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Ex-ante Expectation Errors and the Asset Growth Effect

Last Updated on 10 February, 2024 by Rejaul Karim

In the realm of financial exploration, FY Eric Lam and K.C. John Wei present a compelling voyage titled “Ex-ante Expectation Errors and the Asset Growth Effect,” showcased in a 40-page odyssey originating from the AFA 2013 San Diego Meetings.

Their work, a convergence of astute analysis, untangles the intricacies of ex-ante expectation errors, carving a path between sporadic and persistent total asset growth. Within this dichotomy, the profitability of high and low asset-growth firms performs a delicate dance, revealing the ebb and flow of ex-ante expectation errors. A magnetic force, the asset growth effect emerges robustly when expectation errors run high, yet dissipates into nonexistence when errors wane.

This phenomenon extends its influence steadfastly under various weightings, gaining potency amidst severe limits to arbitrage. The narrative unfolds further, unveiling the nuanced interplay between ex-ante expectation errors and the revision of analyst earnings forecasts.

Abstract Of Paper

We measure ex-ante expectation errors by identifying sporadic versus persistent total asset growth ex-ante. Corporate profitability of high (low) asset-growth firms remains inferior (superior) after temporary asset expansion (contraction), hence ex-ante expectation errors are high. Corporate profitability of high (low) asset-growth firms remains superior (inferior) along continual asset expansion (contraction), hence ex-ante expectation errors are low. The asset growth effect is strong when ex-ante expectation errors are high but nonexistent when ex-ante expectation errors are low. Ex-ante expectation errors remain important under value-weighting scheme and the influence is stronger when limits to arbitrage are more severe. Ex-post revision of analyst earnings forecast in an opposite direction to the change in asset size is larger when ex-ante expectation errors are higher. Ex-ante expectation errors uniformly affect return effects associated with a variety of asset change measures based on capital investment activity but they have little effect on return effects related to net working capital and external financing.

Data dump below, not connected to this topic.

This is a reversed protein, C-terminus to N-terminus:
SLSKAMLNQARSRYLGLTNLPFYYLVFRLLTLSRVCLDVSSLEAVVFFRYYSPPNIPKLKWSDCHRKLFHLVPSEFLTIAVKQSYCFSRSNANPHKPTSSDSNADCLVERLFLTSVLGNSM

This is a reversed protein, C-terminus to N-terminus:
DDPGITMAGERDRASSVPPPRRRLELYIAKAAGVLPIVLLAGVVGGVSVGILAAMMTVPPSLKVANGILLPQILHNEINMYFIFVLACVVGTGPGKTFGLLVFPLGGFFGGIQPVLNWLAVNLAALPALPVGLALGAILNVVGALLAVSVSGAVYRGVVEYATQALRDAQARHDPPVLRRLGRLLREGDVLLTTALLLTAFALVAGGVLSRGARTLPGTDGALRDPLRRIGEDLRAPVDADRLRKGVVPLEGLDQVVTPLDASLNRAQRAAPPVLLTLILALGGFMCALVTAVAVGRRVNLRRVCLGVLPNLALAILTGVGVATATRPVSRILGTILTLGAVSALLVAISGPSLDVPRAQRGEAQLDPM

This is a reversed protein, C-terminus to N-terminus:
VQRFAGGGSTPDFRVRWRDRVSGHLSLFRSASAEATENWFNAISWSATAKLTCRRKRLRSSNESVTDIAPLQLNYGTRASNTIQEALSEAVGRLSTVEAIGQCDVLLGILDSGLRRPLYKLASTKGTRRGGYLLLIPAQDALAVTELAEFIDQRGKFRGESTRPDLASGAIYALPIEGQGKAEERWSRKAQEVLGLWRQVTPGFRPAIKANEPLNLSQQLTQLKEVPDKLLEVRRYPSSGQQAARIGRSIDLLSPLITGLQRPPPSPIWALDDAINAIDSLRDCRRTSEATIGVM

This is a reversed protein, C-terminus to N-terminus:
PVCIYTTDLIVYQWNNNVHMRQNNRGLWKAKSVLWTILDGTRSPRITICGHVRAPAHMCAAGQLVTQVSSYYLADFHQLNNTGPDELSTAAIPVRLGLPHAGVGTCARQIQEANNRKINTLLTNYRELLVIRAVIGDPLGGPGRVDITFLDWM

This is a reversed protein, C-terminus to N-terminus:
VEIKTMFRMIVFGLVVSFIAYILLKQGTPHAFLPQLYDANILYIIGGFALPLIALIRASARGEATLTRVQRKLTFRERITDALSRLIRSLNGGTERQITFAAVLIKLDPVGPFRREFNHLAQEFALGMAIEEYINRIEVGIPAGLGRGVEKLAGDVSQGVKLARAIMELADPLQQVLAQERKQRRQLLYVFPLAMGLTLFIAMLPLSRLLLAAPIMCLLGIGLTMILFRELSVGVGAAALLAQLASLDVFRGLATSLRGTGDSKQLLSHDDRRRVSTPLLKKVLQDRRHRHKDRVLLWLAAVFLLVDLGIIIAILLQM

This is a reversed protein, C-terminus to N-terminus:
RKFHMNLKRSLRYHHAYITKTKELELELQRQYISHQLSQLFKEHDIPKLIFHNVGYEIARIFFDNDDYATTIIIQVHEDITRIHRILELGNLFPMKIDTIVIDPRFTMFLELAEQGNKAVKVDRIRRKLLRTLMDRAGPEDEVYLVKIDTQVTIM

Original paper – Download PDF

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Author

FY Eric Lam
Independent Researcher

K.C. John Wei
Hong Kong Polytechnic University

Conclusion

In conclusion, this investigation sheds light on the intricacies of ex-ante expectation errors and their correlation with the asset growth effect.

The distinction between sporadic and persistent total asset growth ex-ante reveals a compelling pattern wherein high expectation errors coincide with inferior corporate profitability during temporary asset expansion and consistently superior profitability during continual asset expansion.

This relationship gains prominence in contexts marked by severe limits to arbitrage, emphasizing the contextual influence on ex-ante expectation errors. The study extends its insights to underscore the pervasive impact of expectation errors on return effects related to diverse asset change measures, providing a comprehensive perspective on how these errors intertwine with the dynamics of asset growth and stock returns.

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FAQ

Q1: What is the main focus of the research paper “Ex-ante Expectation Errors and the Asset Growth Effect” by FY Eric Lam and K.C. John Wei?
A1: The research delves into the relationship between ex-ante expectation errors and the asset growth effect. It distinguishes between sporadic and persistent total asset growth ex-ante, revealing a nuanced pattern where high expectation errors coincide with inferior corporate profitability during temporary asset expansion and consistently superior profitability during continual asset expansion.

Q2: How does the asset growth effect vary based on the levels of ex-ante expectation errors?
A2: The asset growth effect is robust when ex-ante expectation errors are high, but it becomes nonexistent when these errors are low. The profitability of high and low asset-growth firms performs differently based on the ebb and flow of ex-ante expectation errors, indicating a dynamic correlation between the two phenomena.

Q3: In what contexts does the study suggest that ex-ante expectation errors play a more significant role in influencing the asset growth effect?
A3: The study emphasizes that the influence of ex-ante expectation errors is stronger in contexts marked by severe limits to arbitrage. This underscores the contextual dependence of expectation errors on the asset growth effect. The research also extends its insights to demonstrate the pervasive impact of expectation errors on return effects related to various asset change measures, offering a comprehensive perspective on their intertwining dynamics.

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